- 1948 AEC Regal #16 - Acquired in 1976 by Tasmanian Transport Museum, unrestored.
- 1953 BUT trolleybus #235 - Donated by MTT in 1968 to Tasmanian Transport Museum, last trolleybus to operate in Tasmania
- 1971 Bedford SB3 #249 - Donated by Metro to Tasmanian Transport Museum in 1988, in full operating condition
- 1975 Leyland National #601 - Donated by Metro to Tasmanian Transport Museum in 1992
- 1980 [Volvo B58] #702 - Preserved By Private Owner
- 1989 Scania N113CRB #134 - Donated by Metro to Tasmanian Bus & Coach Society in 2010, restoration ongoing
The initial bus livery adopted in 1955 was the same larch green and cream carried by trams and trolleybuses. In the late 1970s a new livery of rolled gold and cream appeared. A re-branding also occurred, shifting away from Metropolitan Transport Trust/MTT to Metro Tasmania, and a two-tone apple green livery was introduced at the time to reflect this. This livery can be seen today on some older buses, and its initial purpose was to signify buses with passenger-operated rear doors.
In the early 1990s, new Metro eXpress (MX) services were introduced, and a number of buses were given a livery of green and yellow on white. Both two-tone green and MX livery exist today on older stock, but this has been replaced mainly by a corporate white with a yellow front.
Metro maintains three large-sized depots, one each in Hobart (Derwent Park), Launceston and Burnie. These depots house Metro's buses and managerial operations, with Hobart being the central office. Each depot contains refuelling and workshop services.
Hobart was once served by the City Depot, which originally housed Hobart's tram depot and company offices, predecessors to Metro today. The City Depot was closed in the 1980s to make way for urban redevelopment, and now hardly any remnant remains aside from several historic buildings and façades.
Because of the widespread nature of their services, Metro also have various satellite yards located in non-urban and outer suburban areas. These yards allow buses to begin their daily services in specific places, and can allow for greater early morning frequency for some routes. The yards generally have no facilities and usually exist so as buses can be stored overnight, ready to begin an inward service the next day.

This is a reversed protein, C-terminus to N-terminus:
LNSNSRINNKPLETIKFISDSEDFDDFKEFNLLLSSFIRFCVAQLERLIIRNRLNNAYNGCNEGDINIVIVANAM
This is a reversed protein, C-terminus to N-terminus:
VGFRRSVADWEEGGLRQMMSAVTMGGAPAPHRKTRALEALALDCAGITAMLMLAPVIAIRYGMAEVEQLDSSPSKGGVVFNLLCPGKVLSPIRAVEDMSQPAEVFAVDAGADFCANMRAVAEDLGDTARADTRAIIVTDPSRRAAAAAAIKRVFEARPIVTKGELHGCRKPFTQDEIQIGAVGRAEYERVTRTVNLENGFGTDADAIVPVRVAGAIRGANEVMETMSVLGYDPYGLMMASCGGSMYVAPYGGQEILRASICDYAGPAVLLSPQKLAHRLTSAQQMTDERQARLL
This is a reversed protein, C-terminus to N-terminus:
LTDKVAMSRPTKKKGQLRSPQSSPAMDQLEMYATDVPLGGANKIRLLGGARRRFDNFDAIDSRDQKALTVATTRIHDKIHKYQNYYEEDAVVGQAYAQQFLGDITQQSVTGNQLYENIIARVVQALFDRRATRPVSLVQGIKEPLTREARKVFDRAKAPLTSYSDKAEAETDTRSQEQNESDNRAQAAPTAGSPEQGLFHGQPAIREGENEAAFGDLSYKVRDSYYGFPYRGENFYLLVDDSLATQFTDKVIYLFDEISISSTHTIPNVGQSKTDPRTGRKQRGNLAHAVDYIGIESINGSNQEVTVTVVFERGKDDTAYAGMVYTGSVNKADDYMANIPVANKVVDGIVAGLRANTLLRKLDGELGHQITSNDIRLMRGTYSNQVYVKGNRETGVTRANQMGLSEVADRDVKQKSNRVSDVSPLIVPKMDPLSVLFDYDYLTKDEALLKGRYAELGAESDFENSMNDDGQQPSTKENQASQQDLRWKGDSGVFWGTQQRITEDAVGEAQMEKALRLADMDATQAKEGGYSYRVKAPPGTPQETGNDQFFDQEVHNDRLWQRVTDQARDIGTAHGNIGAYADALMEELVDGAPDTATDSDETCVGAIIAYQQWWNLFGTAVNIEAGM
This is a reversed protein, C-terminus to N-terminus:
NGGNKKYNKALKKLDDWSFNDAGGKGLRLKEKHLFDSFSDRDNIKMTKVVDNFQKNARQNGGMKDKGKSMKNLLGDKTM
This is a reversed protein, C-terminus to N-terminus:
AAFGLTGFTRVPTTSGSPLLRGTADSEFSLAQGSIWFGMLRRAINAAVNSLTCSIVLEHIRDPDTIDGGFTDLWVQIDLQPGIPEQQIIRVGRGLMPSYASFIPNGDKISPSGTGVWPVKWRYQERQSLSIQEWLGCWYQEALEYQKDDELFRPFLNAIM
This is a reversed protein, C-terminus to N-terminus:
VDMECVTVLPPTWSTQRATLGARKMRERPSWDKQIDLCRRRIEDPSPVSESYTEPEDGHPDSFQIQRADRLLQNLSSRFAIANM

This yard was very large and initially housed the workshops for Metro, however, today it remains only as a small parking area in Mornington's light industrial district.
This yard is often known for being a "graveyard", and buses that have been decommissioned from service are placed here until sold. Buses used for services for Bridgewater and the northern suburbs are often housed here overnight.
Buses from this yard serve Margate, Snug and Kingston in the morning peak hour.
Serving Lauderdale and South Arm in the morning peak.
Each of these yards house one bus overnight, which operate the morning peak hour service from those areas.
Two buses are stored overnight in Wynyard.
Plans have also been made by Metro drivers to open urban satellite yards.
- Annual Report 2011/12 Metro Tasmania
- Clark, Nick (10 December 2008). "Valley bus privatised". The Mercury.
- Smith, Matt. "Metro on weight-loss drive". The Mercury. Davies Bros Pty. Ltd. Retrieved 10 December 2012.
- Tasmania, Metro. "Urban Fare Sections & Non-Urban Fare Zones Explained". Retrieved 8 December 2012.
- Metro Tasmania Bus Australia
- Travers, Greg (1989). The Australian Government Bus. Elizabeth: Railmac Publications. pp. 6, 11, 20, 40, 46, 49. ISBN 0 949817 75 9.
- Metro Tasmania - Volvo B58 Disposal List Bus Australia
- Metro Tasmania - Volvo B10M Mk11 Rigids Disposal list Bus Australia
- "Tasmanian Update" Australian Bus Panorama 4/6 May 1989
- Tasmanian Transport Museum Society. "Exhibits - Trolley buses". Retrieved 8 December 2012.
- Tasmanian Transport Museum Society. "Exhibit - MTT Petrol and Diesel Buses". Retrieved 8 December 2012.
- Tasmanian Bus & Coach Society. "About Us". Retrieved 8 December 2012.
- Tasmania, Metro (1993). Centenary: 1893-1993. Hobart, Tasmania: Metro Tasmania.